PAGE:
Prostate Cancer, Advanced or Metastatic
Your treatment options for prostate cancer that has spread will depend on:
- What kind of cancer cells you have. This is called the Reference grade or Reference Gleason score Opens New Window of your cancer. Some prostate cancer cells grow more quickly than others.
- Your age.
- Any serious health problems you might have, including urinary, bowel, or sexual function problems.
- Your Reference PSA level.
Treatment for Reference locally advanced Opens New Window or Reference metastatic Opens New Window prostate cancer may include hormone therapy, surgery, radiation therapy, chemotherapy, or immunotherapy. Or if you aren't having symptoms, it may include active surveillance or watchful waiting.
You may want to talk with your doctor about entering a Reference clinical trial Opens New Window of new cancer treatment options. A treatment being studied in clinical trials for advanced prostate cancer is high-intensity-focused ultrasound (HIFU). For metastatic prostate cancer, treatments in clinical trials include new forms of chemotherapy and immunotherapy, including vaccines.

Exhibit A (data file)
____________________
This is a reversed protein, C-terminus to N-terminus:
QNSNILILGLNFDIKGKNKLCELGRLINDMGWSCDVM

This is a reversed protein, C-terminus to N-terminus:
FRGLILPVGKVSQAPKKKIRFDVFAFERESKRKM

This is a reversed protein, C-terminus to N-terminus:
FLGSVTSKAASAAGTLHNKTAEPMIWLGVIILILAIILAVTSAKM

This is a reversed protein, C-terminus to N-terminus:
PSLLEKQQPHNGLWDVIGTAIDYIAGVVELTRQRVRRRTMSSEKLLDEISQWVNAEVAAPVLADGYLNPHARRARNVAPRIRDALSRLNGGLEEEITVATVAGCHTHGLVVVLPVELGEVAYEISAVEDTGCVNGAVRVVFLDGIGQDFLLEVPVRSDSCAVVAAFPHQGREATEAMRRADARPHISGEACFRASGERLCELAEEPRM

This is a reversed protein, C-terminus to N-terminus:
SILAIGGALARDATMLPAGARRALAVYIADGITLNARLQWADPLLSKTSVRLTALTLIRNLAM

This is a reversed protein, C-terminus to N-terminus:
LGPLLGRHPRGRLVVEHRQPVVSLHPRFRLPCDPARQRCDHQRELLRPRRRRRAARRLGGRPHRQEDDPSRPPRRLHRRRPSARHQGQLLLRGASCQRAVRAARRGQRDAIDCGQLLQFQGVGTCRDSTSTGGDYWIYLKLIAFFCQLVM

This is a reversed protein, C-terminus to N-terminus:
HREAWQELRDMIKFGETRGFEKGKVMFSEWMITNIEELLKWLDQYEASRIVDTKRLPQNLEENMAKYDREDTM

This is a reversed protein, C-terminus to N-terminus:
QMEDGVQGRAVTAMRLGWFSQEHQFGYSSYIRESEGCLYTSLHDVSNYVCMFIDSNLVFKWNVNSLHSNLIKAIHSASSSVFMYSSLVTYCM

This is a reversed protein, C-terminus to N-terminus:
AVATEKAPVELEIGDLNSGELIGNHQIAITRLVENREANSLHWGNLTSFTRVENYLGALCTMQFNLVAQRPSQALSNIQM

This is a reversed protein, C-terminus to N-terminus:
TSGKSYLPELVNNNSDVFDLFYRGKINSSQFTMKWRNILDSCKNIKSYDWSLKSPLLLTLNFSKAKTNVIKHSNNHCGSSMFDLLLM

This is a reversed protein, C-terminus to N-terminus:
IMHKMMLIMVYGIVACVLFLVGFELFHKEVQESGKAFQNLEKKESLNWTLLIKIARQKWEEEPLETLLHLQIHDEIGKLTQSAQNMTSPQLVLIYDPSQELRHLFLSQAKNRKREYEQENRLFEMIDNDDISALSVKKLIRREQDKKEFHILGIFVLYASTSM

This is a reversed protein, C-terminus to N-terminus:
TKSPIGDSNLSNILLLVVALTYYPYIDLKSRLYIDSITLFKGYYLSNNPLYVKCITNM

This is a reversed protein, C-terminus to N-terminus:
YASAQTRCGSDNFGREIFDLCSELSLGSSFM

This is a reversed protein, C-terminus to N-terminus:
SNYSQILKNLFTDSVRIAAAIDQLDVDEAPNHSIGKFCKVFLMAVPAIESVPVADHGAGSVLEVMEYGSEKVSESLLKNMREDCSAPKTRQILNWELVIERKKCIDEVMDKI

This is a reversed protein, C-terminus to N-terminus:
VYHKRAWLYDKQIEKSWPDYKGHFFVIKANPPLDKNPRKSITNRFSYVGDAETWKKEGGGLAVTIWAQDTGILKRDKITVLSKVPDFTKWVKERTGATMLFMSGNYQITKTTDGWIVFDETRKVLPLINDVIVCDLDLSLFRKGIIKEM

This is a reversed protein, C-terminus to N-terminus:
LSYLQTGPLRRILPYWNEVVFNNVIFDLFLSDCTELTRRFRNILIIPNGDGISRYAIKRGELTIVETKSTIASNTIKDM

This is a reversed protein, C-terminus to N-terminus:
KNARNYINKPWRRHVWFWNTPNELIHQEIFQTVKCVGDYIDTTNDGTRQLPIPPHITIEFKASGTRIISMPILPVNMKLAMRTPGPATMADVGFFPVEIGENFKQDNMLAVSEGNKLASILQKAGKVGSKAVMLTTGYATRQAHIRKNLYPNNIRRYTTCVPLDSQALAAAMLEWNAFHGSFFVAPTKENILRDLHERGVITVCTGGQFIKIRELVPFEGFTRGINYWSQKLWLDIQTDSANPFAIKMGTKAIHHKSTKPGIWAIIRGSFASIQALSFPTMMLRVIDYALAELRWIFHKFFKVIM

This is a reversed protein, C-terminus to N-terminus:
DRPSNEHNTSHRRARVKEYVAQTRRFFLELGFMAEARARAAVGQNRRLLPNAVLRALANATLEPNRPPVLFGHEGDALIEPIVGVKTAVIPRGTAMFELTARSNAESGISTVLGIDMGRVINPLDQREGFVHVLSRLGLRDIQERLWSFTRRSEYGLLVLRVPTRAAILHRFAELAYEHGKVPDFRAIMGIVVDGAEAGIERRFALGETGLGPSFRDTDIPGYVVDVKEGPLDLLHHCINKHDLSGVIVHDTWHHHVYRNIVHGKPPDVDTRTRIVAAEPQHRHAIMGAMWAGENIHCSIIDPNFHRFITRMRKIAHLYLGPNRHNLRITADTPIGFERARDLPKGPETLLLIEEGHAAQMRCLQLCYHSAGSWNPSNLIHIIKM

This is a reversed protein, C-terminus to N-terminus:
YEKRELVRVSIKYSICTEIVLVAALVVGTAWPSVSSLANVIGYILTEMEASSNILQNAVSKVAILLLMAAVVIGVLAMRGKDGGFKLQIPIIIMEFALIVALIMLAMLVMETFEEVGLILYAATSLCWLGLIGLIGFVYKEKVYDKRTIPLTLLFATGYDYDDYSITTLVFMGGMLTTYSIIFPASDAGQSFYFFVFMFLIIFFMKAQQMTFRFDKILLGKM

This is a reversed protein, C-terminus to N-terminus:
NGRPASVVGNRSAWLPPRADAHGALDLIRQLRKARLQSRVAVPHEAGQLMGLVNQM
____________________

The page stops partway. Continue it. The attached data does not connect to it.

Prostate cancer and its treatment may cause nausea, pain, or other side effects. You can manage some side effects Reference at home. If you experience Reference nausea, wait for 1 hour after vomiting has stopped and then sip a Reference rehydration drink Opens New Window to restore lost fluids and nutrients. Your doctor also may prescribe Reference medicines to control nausea and vomiting. Reference Constipation and Reference diarrhea may be eased if you drink enough fluids.
Pain from cancer that has spread to the bones can be managed. If pain becomes a problem, talk to your doctor about seeing a Reference pain management specialist Opens New Window. For tips on handling pain, see:
For more information, see the topic Reference Cancer Pain.
Treatment for locally advanced prostate cancer
Prostate cancer that has spread to tissue around the prostate may be treated with radiation therapy, surgery, or hormone therapy. Sometimes two of these treatments are combined.